Reeb-Sutherland is interested in identifying children who are likely to develop anxiety, and that has led her to study children with extreme shyness, or what psychologists call behavioral inhibition (BI). About ten percent of children are thought to exhibit BI, a type of temperament that involves excessive fear of new situations and people and is associated with a high risk of later anxiety. As a graduate student, Reeb-Sutherland ran across research showing that young children with BI who spent time in care outside the home (such as at daycare or a grandparent’s house) were less likely to remain inhibited than those who didn’t.


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Brian MacWhinney, PhD


Brian MacWhinneyobtained his PhD in psycholinguistics at the University of California, Berkeley in 1974, working under the direction of Susan Ervin-Tripp and Dan Slobin. In his dissertation, titled How Hungarian Children Learn to Speak, MacWhinney focused on children’s acquisition of complex morphological rules for plural formation. This represented the first in a long line of studies that aimed to provide a comprehensive account of grammatical development applicable to typologically diverse languages.


After an initial stint at the University of Denver, Brian has spent his academic career in the Psychology Department of Carnegie Mellon University. Through decades of original and influential work, Brian has become a significant force in psycholinguistics, both theoretically and methodologically. He has served the linguistic community by creating and curating numerous language databases. He has been a valued colleague, and a mentor to the next generation of language researchers.


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What We Don’t Know Can Hurt Us: Toxic Chemicals, Science, and Policy


Environmental protection is the subject of heated debate these days. In February of this year, President Trump signed an executive order to roll back the clean water rule, which limits corporations’ ability to pollute about 60% of U.S. waterways. The irony is that we know more than ever before about how toxic chemicals adversely affect people, and we can be certain that what we don’t yet know can hurt us. Scientific research on potential chemical contaminants is both more advanced and more needed than ever before, according to an article byChristopher Newland and Jordan Baileyin the recent issue ofPolicy Insights from the Behavioral and Brain Sciences.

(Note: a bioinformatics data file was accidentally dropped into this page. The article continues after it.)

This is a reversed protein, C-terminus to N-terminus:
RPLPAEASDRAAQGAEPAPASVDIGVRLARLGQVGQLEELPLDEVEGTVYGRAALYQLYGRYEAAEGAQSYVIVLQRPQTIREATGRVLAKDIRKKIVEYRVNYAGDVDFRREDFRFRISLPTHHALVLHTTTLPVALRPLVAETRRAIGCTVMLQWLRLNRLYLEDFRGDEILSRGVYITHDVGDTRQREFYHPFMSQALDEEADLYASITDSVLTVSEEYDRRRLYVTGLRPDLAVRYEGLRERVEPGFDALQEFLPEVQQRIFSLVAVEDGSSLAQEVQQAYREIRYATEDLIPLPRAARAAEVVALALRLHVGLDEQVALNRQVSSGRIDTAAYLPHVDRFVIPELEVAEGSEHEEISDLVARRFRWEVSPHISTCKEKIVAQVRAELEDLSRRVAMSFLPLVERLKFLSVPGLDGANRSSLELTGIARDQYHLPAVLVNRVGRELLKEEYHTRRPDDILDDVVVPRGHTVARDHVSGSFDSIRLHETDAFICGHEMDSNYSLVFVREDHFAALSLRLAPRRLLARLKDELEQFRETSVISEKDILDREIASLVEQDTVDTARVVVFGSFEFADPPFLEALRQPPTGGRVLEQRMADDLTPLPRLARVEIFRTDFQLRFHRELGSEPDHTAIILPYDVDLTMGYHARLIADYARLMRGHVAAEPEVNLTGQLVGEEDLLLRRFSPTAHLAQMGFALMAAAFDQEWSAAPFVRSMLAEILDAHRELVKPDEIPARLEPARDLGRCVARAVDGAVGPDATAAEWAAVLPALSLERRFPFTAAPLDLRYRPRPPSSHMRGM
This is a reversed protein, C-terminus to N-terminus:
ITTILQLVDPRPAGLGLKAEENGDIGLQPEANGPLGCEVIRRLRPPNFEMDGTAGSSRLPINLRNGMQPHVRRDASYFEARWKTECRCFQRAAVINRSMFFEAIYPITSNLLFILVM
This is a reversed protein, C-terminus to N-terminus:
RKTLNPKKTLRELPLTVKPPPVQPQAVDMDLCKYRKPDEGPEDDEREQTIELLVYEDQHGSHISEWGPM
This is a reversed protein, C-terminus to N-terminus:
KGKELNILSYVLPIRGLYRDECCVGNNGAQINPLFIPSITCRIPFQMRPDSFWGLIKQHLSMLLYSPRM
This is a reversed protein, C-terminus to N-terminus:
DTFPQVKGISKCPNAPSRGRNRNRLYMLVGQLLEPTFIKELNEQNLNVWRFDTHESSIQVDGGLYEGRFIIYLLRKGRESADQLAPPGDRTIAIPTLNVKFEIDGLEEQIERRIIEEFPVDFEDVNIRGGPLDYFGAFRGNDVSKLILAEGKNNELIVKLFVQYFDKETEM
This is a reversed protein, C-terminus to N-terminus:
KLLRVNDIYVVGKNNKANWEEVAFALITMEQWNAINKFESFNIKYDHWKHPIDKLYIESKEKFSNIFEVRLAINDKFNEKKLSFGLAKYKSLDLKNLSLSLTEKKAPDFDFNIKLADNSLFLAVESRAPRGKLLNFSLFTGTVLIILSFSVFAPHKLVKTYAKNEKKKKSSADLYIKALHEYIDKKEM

“Approximately 80,000 chemicals have been registered for commercial use, and of these, more than 3,000 have been identified as high priority” because industries produce more than a million pounds per year, according to the authors’ review of research. Exposure to many of these chemicals, like pesticides and solvents, causes damage to the human nervous system, especially if developing fetuses are exposed before birth. But for the vast majority of industrial chemicals, we simply don’t know the specific effects.


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  • Global Brain and Nervous System Disorders Research Across the Lifespan
  • Socioeconomic Disparities in Health and Mortality at Older Ages(R01)
  • U.S. Tobacco Control Policies to Reduce Health Disparities















FABBS News Highlights is a monthly electronic newsletter published by the Federation of Associations in Behavioral and Brain Sciences with the goals of keeping scientists updated on funding and policy issues affecting the sciences of mind, brain and behavior; recognizing the research contributions of leading scientists; and sharing research findings to inform policies and programs.


Editor: Paula Skedsvold

Contributors: Mary Jo Hoeksema, Suzanne Bouffard, Diana Liao



FABBS Member Societies


American Educational Research AssociationAmerican Psychological AssociationAssociation for Applied Psychophysiology and BiofeedbackAssociation for Behavior Analysis InternationalBehavior Genetics AssociationCognitive Science SocietyInternational Society for Developmental PsychobiologyMassachusetts Neuropsychological SocietyNational Academy of NeuropsychologyThe Psychonomic SocietySociety for Behavioral NeuroendocrinologySociety for Computers in PsychologySociety for Judgment and Decision MakingSociety for Mathematical PsychologySociety for Psychophysiological ResearchSociety for Research in PsychopathologySociety for the Scientific Study of ReadingSociety for Text & DiscourseSociety of Experimental Social PsychologySociety of Multivariate Experimental Psychology